Implementation | Health Care Resources

In a traditional war, the side with greater resources usually wins. While the COVID-19 pandemic isn't a war, the same principle applies. Instead of soldiers, weapons, and ammunition, Ireland needs health care workers, medical facilities, and tests. The greater the State’s resources, the greater its control over the outbreak.

The government must source enough rapid tests to suppress and eliminate transmission of the virus. All individuals in the county will receive multiple tests over the course of the plan. An estimate of the minimum requirement for the elimination protocol to be successful would be 10 tests per person, so a county with a population of 100,000 would require at least 1 million rapid tests. Some of the test kits will be distributed in advance to high-risk households (large, shared accommodation), high-risk individuals (health care workers and support staff) and to families and individuals living in isolated areas.

A mass testing program will lead to a sharp, short-term increase in the resources devoted to test, trace, and isolate cases. Where possible, the DoH and the HSE should seek to add capacity in the health care system in order to absorb that initial shock, including stockpiling key equipment and materials, and accessing spare capacity in the private sector.


Implementation | Financial Supports

The DoF establishes the financial supports necessary to guarantee that all jobs and businesses are protected for the duration of the elimination protocol. If the people can be confident that the period of elimination will not threaten their livelihoods or their financial circumstances, they will have less reason to oppose the plan and adherence will be higher. Equally, all unemployment benefits, including pandemic-related payments, should be increased by €50 a week until Stage 7 – Reopen, both to encourage the people to adhere to the protocols and to recognise the sacrifices they are making for the nation.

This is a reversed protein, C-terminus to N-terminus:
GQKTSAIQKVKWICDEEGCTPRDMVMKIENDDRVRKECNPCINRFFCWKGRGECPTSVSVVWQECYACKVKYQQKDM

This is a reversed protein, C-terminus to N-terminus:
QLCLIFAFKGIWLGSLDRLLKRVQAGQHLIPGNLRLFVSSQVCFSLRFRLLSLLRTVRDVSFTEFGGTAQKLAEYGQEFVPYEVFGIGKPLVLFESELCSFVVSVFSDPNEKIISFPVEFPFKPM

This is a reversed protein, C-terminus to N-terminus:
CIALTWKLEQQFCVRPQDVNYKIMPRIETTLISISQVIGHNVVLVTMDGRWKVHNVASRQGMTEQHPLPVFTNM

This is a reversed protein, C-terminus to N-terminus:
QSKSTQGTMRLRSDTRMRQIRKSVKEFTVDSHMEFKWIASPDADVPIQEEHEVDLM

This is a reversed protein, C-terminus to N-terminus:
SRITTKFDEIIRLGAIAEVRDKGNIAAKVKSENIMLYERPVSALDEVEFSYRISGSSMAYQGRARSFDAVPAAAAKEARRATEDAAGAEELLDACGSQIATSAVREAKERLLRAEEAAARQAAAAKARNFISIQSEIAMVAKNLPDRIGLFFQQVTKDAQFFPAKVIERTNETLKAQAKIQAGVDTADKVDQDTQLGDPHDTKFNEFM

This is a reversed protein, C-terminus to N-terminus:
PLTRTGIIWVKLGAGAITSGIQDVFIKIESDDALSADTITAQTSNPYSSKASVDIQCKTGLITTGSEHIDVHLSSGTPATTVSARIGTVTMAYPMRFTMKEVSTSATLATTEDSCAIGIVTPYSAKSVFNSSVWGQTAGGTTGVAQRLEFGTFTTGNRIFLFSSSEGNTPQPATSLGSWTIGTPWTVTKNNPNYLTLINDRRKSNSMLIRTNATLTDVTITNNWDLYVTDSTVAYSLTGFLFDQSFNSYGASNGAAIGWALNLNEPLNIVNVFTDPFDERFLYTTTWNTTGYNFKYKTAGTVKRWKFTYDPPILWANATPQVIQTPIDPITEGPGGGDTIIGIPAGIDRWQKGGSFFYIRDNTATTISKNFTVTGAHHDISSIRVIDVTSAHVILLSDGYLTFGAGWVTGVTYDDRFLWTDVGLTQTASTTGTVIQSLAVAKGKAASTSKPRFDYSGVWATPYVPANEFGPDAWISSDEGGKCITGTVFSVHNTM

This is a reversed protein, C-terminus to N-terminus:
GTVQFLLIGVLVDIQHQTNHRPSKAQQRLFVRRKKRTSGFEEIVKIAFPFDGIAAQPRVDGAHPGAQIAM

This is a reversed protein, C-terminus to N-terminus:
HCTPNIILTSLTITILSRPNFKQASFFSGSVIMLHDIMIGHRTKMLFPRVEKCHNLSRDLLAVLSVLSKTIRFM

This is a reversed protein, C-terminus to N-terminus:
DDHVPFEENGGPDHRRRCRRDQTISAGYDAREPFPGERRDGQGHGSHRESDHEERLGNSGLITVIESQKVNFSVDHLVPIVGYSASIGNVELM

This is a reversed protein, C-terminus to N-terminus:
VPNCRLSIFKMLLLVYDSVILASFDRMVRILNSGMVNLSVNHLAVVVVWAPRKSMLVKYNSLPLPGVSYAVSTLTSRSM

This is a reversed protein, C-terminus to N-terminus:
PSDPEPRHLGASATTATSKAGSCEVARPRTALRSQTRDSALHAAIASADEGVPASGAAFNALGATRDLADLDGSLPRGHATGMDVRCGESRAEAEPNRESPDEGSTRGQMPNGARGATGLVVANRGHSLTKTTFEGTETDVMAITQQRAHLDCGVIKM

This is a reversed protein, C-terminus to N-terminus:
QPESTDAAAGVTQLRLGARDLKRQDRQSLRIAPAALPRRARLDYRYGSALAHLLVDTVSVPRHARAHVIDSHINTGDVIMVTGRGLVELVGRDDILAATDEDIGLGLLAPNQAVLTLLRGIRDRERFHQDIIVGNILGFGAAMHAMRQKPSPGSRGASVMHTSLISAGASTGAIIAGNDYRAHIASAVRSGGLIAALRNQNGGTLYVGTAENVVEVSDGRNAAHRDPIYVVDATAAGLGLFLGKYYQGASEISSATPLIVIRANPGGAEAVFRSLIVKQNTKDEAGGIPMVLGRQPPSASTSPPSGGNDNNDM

International | Communication with International Partners

If the elimination protocol was applied at the national level, early communication with all neighbouring governments would be necessary. Clearly, a national elimination plan for Ireland could not succeed without the participation of Northern Ireland. The government would need to communicate the nation’s intention to pursue an elimination strategy to representatives in Northern Ireland at the earliest possible date. The government should also seek to include them in the planning process. Indeed, the plan would likely need the support of the United Kingdom too, and so the Irish government would contact all four governments to seek their support. The sooner they are made aware of our intentions, the more time they have to consider the proposal, its effectiveness, and the potential implications for their nations.